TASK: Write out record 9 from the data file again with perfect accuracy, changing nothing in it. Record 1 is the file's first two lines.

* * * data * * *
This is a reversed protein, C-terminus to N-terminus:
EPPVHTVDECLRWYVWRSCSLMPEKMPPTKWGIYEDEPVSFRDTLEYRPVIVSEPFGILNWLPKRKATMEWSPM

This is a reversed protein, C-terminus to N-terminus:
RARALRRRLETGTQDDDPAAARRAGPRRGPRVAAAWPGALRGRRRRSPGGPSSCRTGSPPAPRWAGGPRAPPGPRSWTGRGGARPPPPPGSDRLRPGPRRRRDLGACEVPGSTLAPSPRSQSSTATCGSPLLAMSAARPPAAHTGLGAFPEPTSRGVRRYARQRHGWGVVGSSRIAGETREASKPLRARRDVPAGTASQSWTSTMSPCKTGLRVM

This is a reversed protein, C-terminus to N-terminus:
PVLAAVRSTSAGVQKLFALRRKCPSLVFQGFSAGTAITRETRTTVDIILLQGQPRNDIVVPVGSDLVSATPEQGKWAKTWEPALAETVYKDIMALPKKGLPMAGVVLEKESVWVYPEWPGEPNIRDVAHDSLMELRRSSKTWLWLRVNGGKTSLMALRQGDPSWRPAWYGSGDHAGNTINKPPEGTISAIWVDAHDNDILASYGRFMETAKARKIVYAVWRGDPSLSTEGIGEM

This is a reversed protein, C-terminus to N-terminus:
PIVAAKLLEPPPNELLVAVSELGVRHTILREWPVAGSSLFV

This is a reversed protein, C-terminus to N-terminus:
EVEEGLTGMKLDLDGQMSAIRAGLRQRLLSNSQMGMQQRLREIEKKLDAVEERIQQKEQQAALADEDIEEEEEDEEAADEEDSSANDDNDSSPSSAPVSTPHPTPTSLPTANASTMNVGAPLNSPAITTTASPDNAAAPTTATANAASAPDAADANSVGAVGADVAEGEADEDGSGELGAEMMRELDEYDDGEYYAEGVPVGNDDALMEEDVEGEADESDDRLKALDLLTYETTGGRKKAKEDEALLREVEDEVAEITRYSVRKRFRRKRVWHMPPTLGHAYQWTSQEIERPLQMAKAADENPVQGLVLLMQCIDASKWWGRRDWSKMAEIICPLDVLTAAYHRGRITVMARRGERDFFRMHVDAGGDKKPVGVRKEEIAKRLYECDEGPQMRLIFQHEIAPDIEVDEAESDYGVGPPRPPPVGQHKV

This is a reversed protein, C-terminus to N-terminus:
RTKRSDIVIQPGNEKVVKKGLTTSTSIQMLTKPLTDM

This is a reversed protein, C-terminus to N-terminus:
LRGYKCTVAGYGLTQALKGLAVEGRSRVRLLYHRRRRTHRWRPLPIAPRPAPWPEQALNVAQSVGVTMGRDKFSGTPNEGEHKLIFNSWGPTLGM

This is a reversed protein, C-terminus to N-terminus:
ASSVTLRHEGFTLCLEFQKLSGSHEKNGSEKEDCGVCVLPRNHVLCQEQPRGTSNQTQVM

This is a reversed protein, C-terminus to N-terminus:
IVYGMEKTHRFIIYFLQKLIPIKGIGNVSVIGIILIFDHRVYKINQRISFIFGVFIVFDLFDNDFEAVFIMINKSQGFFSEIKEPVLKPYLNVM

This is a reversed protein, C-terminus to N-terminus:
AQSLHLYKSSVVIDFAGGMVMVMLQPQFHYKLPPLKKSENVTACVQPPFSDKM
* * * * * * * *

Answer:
This is a reversed protein, C-terminus to N-terminus:
IVYGMEKTHRFIIYFLQKLIPIKGIGNVSVIGIILIFDHRVYKINQRISFIFGVFIVFDLFDNDFEAVFIMINKSQGFFSEIKEPVLKPYLNVM